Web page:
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A Fear Free Approach to Transporting Cats to the Vet

By Megan Young

Transporting cats to the vet can be stressful. Effective preparation is a key part of a successful visit to the vet. The following tips will help reduce fear, anxiety, and stress for your cat during the process.

The first step begins long before the day of the visit with the choice of an appropriate carrier.

  • The carrier may be hard or soft.
  • The carrier should have at least two openings.
  • The carrier should be large enough for your cat to turn around and lay down, but small enough for them to feel safe and secure.
  • The carrier should be easily taken apart to use as a bed at home and, if needed, during an examination at the vet.

Leaving out the carrier in your home will help it become familiar and prevent them from associating it with a trip to the vet.

  • For kittens, teach them young to sleep in the carrier.  For older cats, take out the carrier from storage and help them become familiar.
  • Choose a place that the cat already likes to rest.  Your cat may prefer that the carrier is on an elevated surface, instead of the ground.
  • Put the cat’s favorite things around the carrier. Place a pheromone-infused towel (i.e Feliway) or clothing permeated with your scent inside the carrier.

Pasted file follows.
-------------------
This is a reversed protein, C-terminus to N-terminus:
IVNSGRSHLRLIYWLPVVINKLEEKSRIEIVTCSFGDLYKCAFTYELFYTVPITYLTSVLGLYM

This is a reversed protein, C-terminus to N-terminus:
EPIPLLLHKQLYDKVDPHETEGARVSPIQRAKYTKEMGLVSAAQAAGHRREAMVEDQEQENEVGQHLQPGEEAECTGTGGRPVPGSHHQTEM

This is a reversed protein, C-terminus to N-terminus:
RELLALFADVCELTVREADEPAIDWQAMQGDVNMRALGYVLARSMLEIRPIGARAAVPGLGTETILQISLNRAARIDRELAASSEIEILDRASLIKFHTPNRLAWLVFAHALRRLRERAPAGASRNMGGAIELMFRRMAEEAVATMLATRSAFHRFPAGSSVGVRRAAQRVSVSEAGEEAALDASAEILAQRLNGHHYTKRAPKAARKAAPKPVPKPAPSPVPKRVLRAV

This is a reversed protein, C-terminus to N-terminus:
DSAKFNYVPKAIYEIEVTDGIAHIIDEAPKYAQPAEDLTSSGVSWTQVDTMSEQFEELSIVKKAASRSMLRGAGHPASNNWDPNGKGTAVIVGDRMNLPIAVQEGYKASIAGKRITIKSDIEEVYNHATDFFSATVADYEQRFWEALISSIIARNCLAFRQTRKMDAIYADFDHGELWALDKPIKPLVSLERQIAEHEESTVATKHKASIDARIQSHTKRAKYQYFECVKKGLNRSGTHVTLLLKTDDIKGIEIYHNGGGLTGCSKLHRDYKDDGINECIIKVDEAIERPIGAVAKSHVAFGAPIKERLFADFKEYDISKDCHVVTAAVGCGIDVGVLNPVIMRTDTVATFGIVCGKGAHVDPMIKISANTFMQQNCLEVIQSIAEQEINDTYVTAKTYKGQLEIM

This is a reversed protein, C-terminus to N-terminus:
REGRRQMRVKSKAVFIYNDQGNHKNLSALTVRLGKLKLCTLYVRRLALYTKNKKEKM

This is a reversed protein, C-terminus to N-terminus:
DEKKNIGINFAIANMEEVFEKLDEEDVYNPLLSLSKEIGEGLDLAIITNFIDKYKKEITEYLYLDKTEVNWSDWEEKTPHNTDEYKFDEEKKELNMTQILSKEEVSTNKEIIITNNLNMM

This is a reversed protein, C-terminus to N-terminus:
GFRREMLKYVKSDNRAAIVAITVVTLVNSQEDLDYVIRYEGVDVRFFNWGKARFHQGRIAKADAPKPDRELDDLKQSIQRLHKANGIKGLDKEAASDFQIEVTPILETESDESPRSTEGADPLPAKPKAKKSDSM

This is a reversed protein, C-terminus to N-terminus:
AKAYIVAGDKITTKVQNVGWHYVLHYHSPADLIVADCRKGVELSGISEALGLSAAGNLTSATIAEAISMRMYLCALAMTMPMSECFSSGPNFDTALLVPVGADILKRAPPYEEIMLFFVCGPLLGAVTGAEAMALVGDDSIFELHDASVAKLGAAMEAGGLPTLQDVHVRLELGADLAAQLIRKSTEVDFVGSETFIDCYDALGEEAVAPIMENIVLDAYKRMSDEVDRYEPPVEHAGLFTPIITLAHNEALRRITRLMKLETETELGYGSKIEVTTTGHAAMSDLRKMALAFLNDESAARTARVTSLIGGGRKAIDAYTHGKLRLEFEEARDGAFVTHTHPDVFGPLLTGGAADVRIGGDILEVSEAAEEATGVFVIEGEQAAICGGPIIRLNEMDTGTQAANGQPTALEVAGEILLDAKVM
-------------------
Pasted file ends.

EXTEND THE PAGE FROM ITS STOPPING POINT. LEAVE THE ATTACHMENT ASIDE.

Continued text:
• Play with them and feed the cat near the carrier.
  • When the cat enters the carrier on their own, immediately reward them with food and praise.
  • If they do not immediately love the carrier, don’t worry. Slow and steady wins the race.

When it comes time for a vet visit, lower your cat into the carrier, reward them, close the door, cover the carrier with a towel, and transport to the veterinary facility.

  • Keep comfortable bedding or clothing, toys, and treats (if medically appropriate) in the carrier during transport.
  • Covering with a pheromone-infused towel will keep out external stimuli.
  • Transport the cat in the carrier on the floor behind the passenger seat for your safety as well as the cats.  Play calm, familiar music in the car, or simply, silence.
  • Do not use the carrier’s handle when the cat is inside. This motion may upset the cat.  When you enter the veterinary facility, there may already be dogs in the lobby that your cat could be eye-level with.  Instead, carry as if you’re holding a fragile gift. Hold the carrier with both hands near your chest.
  • When you arrive at the vet, place the cat in the carrier on an elevated surface such as a chair, bench, or counter.  Cats feel safer when elevated. Keep the carrier covered until you have entered the quiet exam room.

We hope that these tips help you and your cat have a less stressful trip to the vet.  For more information about reducing fear, anxiety, and stress at home visit Fear Free Happy Homes.